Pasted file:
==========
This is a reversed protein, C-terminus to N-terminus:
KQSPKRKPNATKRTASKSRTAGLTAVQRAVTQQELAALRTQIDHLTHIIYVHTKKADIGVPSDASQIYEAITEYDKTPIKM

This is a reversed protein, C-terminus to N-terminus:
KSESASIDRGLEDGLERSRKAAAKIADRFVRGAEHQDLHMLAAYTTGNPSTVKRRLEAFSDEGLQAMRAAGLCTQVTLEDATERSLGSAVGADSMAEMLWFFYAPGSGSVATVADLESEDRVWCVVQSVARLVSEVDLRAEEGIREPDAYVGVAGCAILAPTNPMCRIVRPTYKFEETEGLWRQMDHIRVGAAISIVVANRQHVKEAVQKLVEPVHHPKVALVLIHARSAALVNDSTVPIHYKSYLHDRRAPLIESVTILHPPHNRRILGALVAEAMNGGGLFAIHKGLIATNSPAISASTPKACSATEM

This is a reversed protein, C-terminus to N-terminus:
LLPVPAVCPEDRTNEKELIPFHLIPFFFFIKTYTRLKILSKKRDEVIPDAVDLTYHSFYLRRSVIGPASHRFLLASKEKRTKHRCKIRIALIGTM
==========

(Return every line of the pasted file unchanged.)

This is a reversed protein, C-terminus to N-terminus:
KQSPKRKPNATKRTASKSRTAGLTAVQRAVTQQELAALRTQIDHLTHIIYVHTKKADIGVPSDASQIYEAITEYDKTPIKM

This is a reversed protein, C-terminus to N-terminus:
KSESASIDRGLEDGLERSRKAAAKIADRFVRGAEHQDLHMLAAYTTGNPSTVKRRLEAFSDEGLQAMRAAGLCTQVTLEDATERSLGSAVGADSMAEMLWFFYAPGSGSVATVADLESEDRVWCVVQSVARLVSEVDLRAEEGIREPDAYVGVAGCAILAPTNPMCRIVRPTYKFEETEGLWRQMDHIRVGAAISIVVANRQHVKEAVQKLVEPVHHPKVALVLIHARSAALVNDSTVPIHYKSYLHDRRAPLIESVTILHPPHNRRILGALVAEAMNGGGLFAIHKGLIATNSPAISASTPKACSATEM

This is a reversed protein, C-terminus to N-terminus:
LLPVPAVCPEDRTNEKELIPFHLIPFFFFIKTYTRLKILSKKRDEVIPDAVDLTYHSFYLRRSVIGPASHRFLLASKEKRTKHRCKIRIALIGTM